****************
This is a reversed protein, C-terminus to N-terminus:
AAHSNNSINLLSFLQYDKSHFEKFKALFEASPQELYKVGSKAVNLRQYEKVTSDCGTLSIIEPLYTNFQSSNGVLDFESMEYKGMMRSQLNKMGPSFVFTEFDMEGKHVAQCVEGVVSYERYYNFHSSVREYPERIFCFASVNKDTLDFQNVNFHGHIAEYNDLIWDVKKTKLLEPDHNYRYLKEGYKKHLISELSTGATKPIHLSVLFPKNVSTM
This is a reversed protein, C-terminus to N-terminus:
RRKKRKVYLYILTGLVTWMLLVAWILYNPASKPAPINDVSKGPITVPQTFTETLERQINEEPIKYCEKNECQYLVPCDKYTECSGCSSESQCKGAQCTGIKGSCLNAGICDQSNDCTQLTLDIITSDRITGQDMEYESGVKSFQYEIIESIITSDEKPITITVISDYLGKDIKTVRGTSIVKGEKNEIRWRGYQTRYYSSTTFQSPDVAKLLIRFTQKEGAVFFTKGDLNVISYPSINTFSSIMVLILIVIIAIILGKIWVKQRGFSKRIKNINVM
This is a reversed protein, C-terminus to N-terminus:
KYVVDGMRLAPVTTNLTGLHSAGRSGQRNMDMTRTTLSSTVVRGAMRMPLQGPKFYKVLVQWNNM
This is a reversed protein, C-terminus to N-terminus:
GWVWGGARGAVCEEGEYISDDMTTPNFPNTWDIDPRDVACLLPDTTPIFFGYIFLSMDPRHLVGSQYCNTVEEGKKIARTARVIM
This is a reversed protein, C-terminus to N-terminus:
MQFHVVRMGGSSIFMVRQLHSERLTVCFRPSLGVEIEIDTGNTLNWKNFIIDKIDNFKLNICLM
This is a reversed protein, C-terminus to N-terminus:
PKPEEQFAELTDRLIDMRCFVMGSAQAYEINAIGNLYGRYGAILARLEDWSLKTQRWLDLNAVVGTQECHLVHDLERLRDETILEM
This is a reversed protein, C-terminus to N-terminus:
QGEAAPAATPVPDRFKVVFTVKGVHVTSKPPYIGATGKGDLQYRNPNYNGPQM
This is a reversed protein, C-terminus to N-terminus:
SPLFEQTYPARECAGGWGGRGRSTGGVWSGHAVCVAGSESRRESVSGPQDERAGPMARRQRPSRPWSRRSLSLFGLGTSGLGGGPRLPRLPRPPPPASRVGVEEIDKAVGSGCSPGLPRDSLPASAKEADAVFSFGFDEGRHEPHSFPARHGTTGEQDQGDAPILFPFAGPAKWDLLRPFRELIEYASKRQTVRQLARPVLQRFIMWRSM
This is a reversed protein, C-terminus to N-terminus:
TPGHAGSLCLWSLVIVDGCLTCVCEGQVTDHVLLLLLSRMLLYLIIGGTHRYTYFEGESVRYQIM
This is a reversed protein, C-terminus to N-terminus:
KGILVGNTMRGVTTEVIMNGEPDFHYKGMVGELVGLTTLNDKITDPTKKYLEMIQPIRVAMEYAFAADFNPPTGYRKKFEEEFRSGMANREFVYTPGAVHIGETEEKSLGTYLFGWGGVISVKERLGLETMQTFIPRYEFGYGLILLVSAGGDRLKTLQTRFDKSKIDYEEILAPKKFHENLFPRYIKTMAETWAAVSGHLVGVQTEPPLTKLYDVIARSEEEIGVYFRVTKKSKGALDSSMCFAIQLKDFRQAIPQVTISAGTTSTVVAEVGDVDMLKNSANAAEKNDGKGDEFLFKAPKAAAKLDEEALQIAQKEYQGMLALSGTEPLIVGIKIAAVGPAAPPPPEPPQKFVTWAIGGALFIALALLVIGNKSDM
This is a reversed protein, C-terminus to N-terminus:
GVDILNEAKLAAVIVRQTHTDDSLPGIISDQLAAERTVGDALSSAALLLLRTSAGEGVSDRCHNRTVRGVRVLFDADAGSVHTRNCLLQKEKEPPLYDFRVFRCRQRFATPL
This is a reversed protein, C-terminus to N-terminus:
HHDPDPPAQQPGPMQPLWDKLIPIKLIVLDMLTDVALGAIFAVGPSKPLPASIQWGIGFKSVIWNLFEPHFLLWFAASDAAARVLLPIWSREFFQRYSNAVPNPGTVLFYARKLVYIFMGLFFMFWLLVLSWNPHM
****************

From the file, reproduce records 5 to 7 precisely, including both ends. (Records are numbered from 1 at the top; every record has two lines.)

This is a reversed protein, C-terminus to N-terminus:
MQFHVVRMGGSSIFMVRQLHSERLTVCFRPSLGVEIEIDTGNTLNWKNFIIDKIDNFKLNICLM
This is a reversed protein, C-terminus to N-terminus:
PKPEEQFAELTDRLIDMRCFVMGSAQAYEINAIGNLYGRYGAILARLEDWSLKTQRWLDLNAVVGTQECHLVHDLERLRDETILEM
This is a reversed protein, C-terminus to N-terminus:
QGEAAPAATPVPDRFKVVFTVKGVHVTSKPPYIGATGKGDLQYRNPNYNGPQM